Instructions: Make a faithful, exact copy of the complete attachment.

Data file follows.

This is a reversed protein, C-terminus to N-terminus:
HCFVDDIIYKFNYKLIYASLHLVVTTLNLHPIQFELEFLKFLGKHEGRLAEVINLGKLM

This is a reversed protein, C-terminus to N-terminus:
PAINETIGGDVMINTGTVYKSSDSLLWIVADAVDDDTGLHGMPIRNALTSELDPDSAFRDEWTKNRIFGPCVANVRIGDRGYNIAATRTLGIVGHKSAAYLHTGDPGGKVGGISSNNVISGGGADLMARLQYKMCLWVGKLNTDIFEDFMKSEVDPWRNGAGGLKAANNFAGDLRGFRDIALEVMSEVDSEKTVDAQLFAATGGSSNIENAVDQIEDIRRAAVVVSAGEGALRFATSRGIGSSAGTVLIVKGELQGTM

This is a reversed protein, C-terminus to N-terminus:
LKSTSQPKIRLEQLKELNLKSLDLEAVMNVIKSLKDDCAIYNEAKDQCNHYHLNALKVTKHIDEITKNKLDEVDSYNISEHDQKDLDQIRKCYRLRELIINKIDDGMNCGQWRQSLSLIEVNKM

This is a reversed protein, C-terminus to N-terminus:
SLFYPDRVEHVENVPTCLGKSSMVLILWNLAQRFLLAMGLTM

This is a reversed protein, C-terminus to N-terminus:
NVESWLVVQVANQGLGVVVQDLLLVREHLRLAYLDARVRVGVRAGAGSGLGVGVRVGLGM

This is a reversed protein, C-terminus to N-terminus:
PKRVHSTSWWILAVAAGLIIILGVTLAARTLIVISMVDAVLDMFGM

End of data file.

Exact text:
This is a reversed protein, C-terminus to N-terminus:
HCFVDDIIYKFNYKLIYASLHLVVTTLNLHPIQFELEFLKFLGKHEGRLAEVINLGKLM

This is a reversed protein, C-terminus to N-terminus:
PAINETIGGDVMINTGTVYKSSDSLLWIVADAVDDDTGLHGMPIRNALTSELDPDSAFRDEWTKNRIFGPCVANVRIGDRGYNIAATRTLGIVGHKSAAYLHTGDPGGKVGGISSNNVISGGGADLMARLQYKMCLWVGKLNTDIFEDFMKSEVDPWRNGAGGLKAANNFAGDLRGFRDIALEVMSEVDSEKTVDAQLFAATGGSSNIENAVDQIEDIRRAAVVVSAGEGALRFATSRGIGSSAGTVLIVKGELQGTM

This is a reversed protein, C-terminus to N-terminus:
LKSTSQPKIRLEQLKELNLKSLDLEAVMNVIKSLKDDCAIYNEAKDQCNHYHLNALKVTKHIDEITKNKLDEVDSYNISEHDQKDLDQIRKCYRLRELIINKIDDGMNCGQWRQSLSLIEVNKM

This is a reversed protein, C-terminus to N-terminus:
SLFYPDRVEHVENVPTCLGKSSMVLILWNLAQRFLLAMGLTM

This is a reversed protein, C-terminus to N-terminus:
NVESWLVVQVANQGLGVVVQDLLLVREHLRLAYLDARVRVGVRAGAGSGLGVGVRVGLGM

This is a reversed protein, C-terminus to N-terminus:
PKRVHSTSWWILAVAAGLIIILGVTLAARTLIVISMVDAVLDMFGM